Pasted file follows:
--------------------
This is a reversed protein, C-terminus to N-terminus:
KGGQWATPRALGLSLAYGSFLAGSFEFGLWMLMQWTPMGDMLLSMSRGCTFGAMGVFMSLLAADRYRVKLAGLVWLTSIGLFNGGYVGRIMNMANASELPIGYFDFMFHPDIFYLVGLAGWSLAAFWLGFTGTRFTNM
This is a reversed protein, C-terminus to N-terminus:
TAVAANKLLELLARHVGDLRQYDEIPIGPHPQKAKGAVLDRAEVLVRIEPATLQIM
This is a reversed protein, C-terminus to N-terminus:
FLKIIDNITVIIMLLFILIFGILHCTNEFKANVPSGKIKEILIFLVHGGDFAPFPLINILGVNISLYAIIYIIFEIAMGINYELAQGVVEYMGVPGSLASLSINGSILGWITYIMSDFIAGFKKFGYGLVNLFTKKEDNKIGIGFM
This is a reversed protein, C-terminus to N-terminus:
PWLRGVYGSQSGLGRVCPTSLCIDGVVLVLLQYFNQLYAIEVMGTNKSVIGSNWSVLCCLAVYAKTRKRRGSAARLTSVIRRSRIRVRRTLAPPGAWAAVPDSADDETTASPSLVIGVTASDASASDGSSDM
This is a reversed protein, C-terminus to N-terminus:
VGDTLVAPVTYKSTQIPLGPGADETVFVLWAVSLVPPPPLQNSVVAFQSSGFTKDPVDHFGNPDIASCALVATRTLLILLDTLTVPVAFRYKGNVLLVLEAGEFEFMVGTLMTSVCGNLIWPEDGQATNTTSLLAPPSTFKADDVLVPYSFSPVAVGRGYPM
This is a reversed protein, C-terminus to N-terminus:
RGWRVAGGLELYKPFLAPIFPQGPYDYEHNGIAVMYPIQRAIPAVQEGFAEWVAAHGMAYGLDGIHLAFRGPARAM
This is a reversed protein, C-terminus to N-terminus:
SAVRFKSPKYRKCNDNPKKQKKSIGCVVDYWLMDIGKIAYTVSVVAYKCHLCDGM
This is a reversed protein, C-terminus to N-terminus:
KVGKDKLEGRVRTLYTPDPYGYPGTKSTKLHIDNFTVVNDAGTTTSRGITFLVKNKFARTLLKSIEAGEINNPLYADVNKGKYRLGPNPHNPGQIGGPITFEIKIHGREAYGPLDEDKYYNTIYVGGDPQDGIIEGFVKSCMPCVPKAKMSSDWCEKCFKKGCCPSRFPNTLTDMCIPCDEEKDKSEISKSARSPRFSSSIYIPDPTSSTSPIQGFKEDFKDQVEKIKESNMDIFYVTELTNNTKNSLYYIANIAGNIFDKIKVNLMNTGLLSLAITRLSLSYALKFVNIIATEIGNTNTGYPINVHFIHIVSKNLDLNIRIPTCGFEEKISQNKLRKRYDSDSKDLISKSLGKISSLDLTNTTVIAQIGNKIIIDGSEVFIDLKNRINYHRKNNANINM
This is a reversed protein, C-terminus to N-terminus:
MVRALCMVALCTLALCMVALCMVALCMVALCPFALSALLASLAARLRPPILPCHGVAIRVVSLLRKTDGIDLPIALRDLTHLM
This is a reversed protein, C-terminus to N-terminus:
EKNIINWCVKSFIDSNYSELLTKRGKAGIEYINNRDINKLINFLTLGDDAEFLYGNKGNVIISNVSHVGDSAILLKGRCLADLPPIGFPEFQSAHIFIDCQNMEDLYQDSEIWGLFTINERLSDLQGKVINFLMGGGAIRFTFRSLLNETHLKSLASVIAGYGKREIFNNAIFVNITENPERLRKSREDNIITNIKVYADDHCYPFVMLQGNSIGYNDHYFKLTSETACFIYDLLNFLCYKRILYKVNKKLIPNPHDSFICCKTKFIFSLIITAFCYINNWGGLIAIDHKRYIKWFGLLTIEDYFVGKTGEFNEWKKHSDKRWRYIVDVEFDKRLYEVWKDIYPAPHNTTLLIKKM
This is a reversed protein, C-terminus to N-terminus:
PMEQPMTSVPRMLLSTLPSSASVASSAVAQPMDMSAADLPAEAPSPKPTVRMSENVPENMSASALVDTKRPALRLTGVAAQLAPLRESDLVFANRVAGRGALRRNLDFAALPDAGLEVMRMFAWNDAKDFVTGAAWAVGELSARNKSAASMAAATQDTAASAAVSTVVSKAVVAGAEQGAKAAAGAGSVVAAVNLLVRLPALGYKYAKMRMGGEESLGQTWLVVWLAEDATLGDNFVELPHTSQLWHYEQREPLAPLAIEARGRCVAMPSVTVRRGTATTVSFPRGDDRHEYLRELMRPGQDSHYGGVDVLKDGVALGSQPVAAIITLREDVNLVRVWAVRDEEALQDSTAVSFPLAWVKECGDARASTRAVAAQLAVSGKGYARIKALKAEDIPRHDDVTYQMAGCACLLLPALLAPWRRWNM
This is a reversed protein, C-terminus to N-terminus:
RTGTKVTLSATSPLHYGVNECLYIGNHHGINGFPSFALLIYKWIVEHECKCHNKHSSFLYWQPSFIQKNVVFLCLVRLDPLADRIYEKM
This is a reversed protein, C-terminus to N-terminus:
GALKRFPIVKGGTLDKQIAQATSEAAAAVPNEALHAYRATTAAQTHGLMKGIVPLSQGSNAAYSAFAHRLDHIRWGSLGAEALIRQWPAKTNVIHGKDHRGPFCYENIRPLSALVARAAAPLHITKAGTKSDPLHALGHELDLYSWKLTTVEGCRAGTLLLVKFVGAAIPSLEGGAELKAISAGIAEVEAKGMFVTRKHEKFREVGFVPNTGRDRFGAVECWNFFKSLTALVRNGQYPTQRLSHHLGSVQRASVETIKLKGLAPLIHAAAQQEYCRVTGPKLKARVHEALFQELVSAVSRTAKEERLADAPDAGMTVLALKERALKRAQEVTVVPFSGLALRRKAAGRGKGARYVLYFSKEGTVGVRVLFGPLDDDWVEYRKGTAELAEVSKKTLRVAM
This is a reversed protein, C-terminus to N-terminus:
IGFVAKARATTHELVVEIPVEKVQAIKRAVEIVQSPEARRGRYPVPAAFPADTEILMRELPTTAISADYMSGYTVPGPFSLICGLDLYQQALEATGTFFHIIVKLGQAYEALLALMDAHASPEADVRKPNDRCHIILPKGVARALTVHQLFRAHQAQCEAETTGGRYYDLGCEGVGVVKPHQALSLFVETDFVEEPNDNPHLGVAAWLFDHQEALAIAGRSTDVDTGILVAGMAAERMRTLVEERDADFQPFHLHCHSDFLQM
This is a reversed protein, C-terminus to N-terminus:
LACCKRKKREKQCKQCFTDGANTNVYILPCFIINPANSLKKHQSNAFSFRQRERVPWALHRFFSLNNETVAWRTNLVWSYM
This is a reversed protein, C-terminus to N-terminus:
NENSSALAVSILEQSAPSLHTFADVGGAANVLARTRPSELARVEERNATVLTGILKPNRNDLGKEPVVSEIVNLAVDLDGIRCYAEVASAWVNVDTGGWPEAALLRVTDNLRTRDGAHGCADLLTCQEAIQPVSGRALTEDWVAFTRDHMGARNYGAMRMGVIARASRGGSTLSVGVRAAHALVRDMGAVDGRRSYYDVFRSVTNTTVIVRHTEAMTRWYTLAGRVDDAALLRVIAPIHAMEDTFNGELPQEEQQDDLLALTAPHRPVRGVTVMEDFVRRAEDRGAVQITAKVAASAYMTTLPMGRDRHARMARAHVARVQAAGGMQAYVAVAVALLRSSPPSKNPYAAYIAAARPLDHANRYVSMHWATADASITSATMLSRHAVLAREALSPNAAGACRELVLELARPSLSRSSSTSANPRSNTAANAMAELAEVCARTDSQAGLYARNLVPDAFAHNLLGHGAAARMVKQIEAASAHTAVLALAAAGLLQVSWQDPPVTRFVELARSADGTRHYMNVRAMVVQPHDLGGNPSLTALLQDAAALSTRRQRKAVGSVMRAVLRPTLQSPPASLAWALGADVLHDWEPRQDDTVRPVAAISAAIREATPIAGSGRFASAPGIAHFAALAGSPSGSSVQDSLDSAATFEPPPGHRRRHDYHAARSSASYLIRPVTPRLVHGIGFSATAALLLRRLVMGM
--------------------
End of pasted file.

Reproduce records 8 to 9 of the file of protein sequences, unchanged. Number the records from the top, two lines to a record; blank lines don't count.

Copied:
This is a reversed protein, C-terminus to N-terminus:
KVGKDKLEGRVRTLYTPDPYGYPGTKSTKLHIDNFTVVNDAGTTTSRGITFLVKNKFARTLLKSIEAGEINNPLYADVNKGKYRLGPNPHNPGQIGGPITFEIKIHGREAYGPLDEDKYYNTIYVGGDPQDGIIEGFVKSCMPCVPKAKMSSDWCEKCFKKGCCPSRFPNTLTDMCIPCDEEKDKSEISKSARSPRFSSSIYIPDPTSSTSPIQGFKEDFKDQVEKIKESNMDIFYVTELTNNTKNSLYYIANIAGNIFDKIKVNLMNTGLLSLAITRLSLSYALKFVNIIATEIGNTNTGYPINVHFIHIVSKNLDLNIRIPTCGFEEKISQNKLRKRYDSDSKDLISKSLGKISSLDLTNTTVIAQIGNKIIIDGSEVFIDLKNRINYHRKNNANINM
This is a reversed protein, C-terminus to N-terminus:
MVRALCMVALCTLALCMVALCMVALCMVALCPFALSALLASLAARLRPPILPCHGVAIRVVSLLRKTDGIDLPIALRDLTHLM